Rossi hopes normal routine leads to Indy 500 greatness

Updated: 

INDIANAPOLIS – There is a special quality in some drivers that comes shining through at “The Greatest Spectacle in Racing.” Consider Alexander Rossi among those few.

With each opportunity, Rossi seems to take center stage one way or another at the Indianapolis 500 presented by Gainbridge. Whether it’s an unbelievable run on fumes to win the 100th running in 2016 or making breathtaking passes to work his way to the front, it’s why many have their eyes on the Andretti Autosport driver for Sunday’s 103rd running at Indianapolis Motor Speedway.

The 27-year-old Californian won the event as a rookie in 2016. He started on the outside of the front row in 2017 and dazzled early before fading to seventh and put on a stunning display of passing when he charged from 32nd to fourth a year ago.

While it has all looked spectacular from the outside, Rossi tries to consider the pinnacle race of the NTT IndyCar Series season like any other.

“You're just trying to go out and treat it like a race weekend and go through your normal steps and processes of how you get to the end result,” said the driver of the No. 27 NAPA AUTO PARTS Honda.

“As much as there's a lot of things going on – on the external side of things that are important and in the name of tradition – it'll have a lot of meaning to us at the end of the day. It's the sixth round of the NTT IndyCar Series (season). You’ve got to go out and just go race like you would if it was the green flag at (any other race).”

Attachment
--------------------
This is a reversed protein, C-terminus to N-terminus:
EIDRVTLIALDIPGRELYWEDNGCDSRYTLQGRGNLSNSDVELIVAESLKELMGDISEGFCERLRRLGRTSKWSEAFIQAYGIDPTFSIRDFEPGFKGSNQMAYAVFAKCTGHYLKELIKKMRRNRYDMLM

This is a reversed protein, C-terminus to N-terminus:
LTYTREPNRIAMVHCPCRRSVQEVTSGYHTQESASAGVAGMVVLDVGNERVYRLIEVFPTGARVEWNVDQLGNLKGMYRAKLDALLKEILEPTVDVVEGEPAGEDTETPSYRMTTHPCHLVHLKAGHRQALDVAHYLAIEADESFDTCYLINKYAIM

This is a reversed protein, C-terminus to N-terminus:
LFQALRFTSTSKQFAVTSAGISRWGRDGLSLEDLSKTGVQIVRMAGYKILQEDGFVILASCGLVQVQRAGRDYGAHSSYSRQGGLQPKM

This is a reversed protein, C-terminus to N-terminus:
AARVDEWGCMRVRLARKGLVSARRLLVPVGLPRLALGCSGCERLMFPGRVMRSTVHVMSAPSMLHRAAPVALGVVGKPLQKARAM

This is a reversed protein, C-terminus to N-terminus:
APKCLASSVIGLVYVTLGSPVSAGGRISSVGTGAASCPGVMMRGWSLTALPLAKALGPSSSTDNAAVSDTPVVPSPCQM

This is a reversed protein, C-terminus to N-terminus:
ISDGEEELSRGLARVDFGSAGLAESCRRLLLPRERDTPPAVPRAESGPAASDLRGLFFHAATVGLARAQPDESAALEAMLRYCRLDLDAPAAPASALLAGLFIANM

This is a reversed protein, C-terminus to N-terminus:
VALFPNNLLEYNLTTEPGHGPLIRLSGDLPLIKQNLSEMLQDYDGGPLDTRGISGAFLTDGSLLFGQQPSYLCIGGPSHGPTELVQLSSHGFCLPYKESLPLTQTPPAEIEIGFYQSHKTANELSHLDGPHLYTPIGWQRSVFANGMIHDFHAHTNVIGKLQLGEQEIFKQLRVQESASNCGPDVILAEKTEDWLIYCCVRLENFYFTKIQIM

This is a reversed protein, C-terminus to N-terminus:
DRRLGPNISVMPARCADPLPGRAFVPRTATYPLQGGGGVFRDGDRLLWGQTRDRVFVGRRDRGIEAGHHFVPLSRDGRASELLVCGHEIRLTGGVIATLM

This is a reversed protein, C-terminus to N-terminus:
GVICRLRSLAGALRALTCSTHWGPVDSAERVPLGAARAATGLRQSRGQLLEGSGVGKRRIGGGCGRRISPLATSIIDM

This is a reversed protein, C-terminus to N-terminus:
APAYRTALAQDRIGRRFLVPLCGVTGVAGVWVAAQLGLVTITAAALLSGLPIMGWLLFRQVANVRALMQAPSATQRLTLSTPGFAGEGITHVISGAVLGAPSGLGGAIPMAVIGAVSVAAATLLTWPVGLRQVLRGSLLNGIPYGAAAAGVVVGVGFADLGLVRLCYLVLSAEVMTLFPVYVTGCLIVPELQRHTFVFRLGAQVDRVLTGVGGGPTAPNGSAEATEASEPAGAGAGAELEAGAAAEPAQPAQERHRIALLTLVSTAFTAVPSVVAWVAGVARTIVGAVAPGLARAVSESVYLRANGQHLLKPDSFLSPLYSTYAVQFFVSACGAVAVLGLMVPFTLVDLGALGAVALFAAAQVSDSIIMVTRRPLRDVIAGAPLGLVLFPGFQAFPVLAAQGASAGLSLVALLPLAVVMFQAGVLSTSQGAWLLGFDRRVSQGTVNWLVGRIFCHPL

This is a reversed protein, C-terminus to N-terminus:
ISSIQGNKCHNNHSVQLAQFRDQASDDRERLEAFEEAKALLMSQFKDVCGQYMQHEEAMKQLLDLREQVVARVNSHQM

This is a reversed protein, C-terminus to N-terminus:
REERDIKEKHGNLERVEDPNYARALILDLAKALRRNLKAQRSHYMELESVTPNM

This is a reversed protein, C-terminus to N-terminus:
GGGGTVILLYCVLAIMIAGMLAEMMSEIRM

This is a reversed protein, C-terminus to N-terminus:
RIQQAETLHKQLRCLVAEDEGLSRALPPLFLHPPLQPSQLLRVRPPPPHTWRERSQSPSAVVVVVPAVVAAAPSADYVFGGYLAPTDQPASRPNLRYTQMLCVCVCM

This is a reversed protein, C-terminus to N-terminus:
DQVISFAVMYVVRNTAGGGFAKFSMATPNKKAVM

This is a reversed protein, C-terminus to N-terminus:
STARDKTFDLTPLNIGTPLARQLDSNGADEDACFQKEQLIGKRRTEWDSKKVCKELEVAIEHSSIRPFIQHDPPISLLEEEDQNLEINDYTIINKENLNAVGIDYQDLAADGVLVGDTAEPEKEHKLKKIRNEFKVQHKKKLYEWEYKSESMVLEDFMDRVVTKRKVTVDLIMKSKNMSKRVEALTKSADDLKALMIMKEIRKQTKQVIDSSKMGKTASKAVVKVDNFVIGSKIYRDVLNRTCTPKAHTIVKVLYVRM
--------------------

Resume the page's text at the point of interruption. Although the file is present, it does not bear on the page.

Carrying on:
The biggest delight for Rossi heading into this year is starting ninth versus being on the last row like last year.

“That was a whole new experience and I'm glad that we don't have to do that again,” Rossi said. “We can tick that box, hopefully for the last time. But it'll be a different mindset this year than last year.

“At the end of the day, last year there was nothing to lose. This year I'm very happy to be in ninth and take a position or two as they come or go. But at the end of the day, just sit around there and until we figure out what the car is and how the race is unfolding.”

The six-time winner in the NTT IndyCar Series has been strong at the Indianapolis Motor Speedway, but admitted the universal aero kit – in its second season of use – has changed the racing dynamic and strategy for the 500-mile May classic.

“Years before, you could (move through the field) pretty easily if you had a fast car, sit in sixth and then kind of just drive your way to the front at will,” Rossi said. “Now, it's a bigger process than that. It takes sometimes up to 10 laps to get a guy.

“So, I'd say that the guys you're going to be – aside from any crazy strategy stuff happening, which I'm all too familiar with – I would say the top four or five guys with 100 (miles) to go are going to be the guys. I don't see the person in ninth or 10th just being able then to just all of a sudden drive their way through.”

Rossi sits third in the championship standings, 37 points behind leader Josef Newgarden, heading into the race. While winning the world’s largest single-day sporting event again is the ultimate goal, Rossi doesn’t feel he needs a second win to justify his “clutch and coast” fuel-saving strategy that won the race in 2016.

“I think we've proven ourselves at this point,” Rossi said. “If it falls our way, we are more than capable of winning the race. It's not like we go out and are floating around in 25th every year since then, so it's kind of irrelevant to me. The biggest thing was the following year, 2017, to qualify up front to prove that we deserve to be there.

“The fact that we were able to do that with (qualifying) third, I think we accomplished that and made our point.”

With a triumph Sunday, Rossi will become the 20th driver with two or more Indianapolis 500 wins. Live coverage of the race starts at 11 a.m. ET on NBC and the Advance Auto Parts INDYCAR Radio Network. The green flag for the 200-lap race is expected at 12:45 p.m.

From the fans